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Flower Garden Banks

Flower Garden Banks National Marine Sanctuary (NMS) contains the northernmost coral reefs in the continental United States. The coral reef cap begins at about 55 feet (~17 m) in Flower Garden Banks National Marine Sanctuary and continues to a depth of about 160 feet (~50 m). But, that's not the bottom of the sanctuary. A variety of other habitats are found below the reef cap where depths range from 160 to 476 feet (~145 m).

Situated 70 to 115 miles off the coasts of Texas and Louisiana, the Flower Garden Banks sanctuary includes underwater communities that rise from the depths of the Gulf of Mexico atop underwater mountains called salt domes. The Flower Garden Banks (often simply the "Flower Gardens") is a US National Marine Sanctuary in the northwestern Gulf of Mexico, located roughly 105 miles (170 km) south of Sabine Pass, Texas. They are relatively isolated from other Caribbean and Gulf of Mexico coral reefs. The nearest reefs are 400 miles away in the Gulf of Mexico off the coast of Tampico, and over 745 miles from the coral reefs of the Florida Keys.

At the beginning of the 20th century, snapper and grouper fishermen nicknamed this area the "Texas Flower Gardens" because of the colorful marine life they saw on the reefs below them. By the time the sanctuary was designated, the term 'banks' had been added to the name as a reference to the salt dome formations upon which the reefs are perched.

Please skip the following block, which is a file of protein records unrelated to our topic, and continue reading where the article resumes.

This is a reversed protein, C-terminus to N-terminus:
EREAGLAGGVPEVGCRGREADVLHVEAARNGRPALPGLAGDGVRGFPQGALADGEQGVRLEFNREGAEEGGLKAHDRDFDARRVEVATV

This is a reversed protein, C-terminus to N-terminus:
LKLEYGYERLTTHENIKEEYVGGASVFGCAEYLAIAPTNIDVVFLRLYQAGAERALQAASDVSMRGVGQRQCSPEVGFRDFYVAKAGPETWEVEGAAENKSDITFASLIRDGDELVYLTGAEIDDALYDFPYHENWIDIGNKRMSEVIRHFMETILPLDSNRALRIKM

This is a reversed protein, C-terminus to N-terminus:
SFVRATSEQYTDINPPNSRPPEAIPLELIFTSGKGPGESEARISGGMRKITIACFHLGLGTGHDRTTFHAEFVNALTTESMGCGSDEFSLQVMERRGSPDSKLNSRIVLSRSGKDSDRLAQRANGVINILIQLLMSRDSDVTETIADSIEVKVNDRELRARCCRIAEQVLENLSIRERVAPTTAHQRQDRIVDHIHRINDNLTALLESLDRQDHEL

East Flower Garden, West Flower Garden and Stetson Banks are only three among dozens of banks scattered along the continental shelf of the northwestern Gulf of Mexico. All of these banks are part of a regional ecosystem, heavily influenced by current patterns within the Gulf. Inflows from the large watershed that drains two-thirds of the continental United States also play a significant role in the health of this region.

East and West Flower Garden Banks are actually salt domes rising above the sea floor. Stetson Bank, located about 30 miles northwest of West Flower Garden Bank, is also a salt dome formation. As the Gulf of Mexico deepened and rivers began to flow from the land to the sea, mud, sand, and silt were steadily deposited over the salt layers. Eventually, pressures from these denser overlying sediments became great enough that the salt layers began to push upward. In some places the salt layers broke through completely, while in others they simply forced the seafloor to bulge upward in distinct domes.

Salt domes occur across the continental shelf of the northwestern Gulf of Mexico (see map below). Many of these are also named banks such as McGrail, Bright, Alderdice, Sonnier, etc. Some salt domes occur on land in coastal Louisiana and Texas. High Island, TX and Avery Island, LA are two examples. The oil that is part of the Strategic Petroleum Reserve is stored in such salt domes [hollowed out to make room for the oil]. In a number of salt domes (such as at Avery Island, Louisiana, home of McIlhenny's Tabasco Sauce), the salt is close enough to the surface to be mined.